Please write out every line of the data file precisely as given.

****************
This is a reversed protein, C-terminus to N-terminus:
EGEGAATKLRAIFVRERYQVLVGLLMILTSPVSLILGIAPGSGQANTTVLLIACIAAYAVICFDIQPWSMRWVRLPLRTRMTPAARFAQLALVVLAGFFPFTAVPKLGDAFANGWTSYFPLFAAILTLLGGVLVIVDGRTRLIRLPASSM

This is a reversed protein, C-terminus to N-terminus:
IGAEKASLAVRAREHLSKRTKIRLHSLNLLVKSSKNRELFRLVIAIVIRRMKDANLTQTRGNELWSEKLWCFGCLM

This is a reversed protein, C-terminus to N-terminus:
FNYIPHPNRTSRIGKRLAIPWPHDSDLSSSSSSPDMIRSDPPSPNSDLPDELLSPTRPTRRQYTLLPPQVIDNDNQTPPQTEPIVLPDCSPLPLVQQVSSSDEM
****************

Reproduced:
This is a reversed protein, C-terminus to N-terminus:
EGEGAATKLRAIFVRERYQVLVGLLMILTSPVSLILGIAPGSGQANTTVLLIACIAAYAVICFDIQPWSMRWVRLPLRTRMTPAARFAQLALVVLAGFFPFTAVPKLGDAFANGWTSYFPLFAAILTLLGGVLVIVDGRTRLIRLPASSM

This is a reversed protein, C-terminus to N-terminus:
IGAEKASLAVRAREHLSKRTKIRLHSLNLLVKSSKNRELFRLVIAIVIRRMKDANLTQTRGNELWSEKLWCFGCLM

This is a reversed protein, C-terminus to N-terminus:
FNYIPHPNRTSRIGKRLAIPWPHDSDLSSSSSSPDMIRSDPPSPNSDLPDELLSPTRPTRRQYTLLPPQVIDNDNQTPPQTEPIVLPDCSPLPLVQQVSSSDEM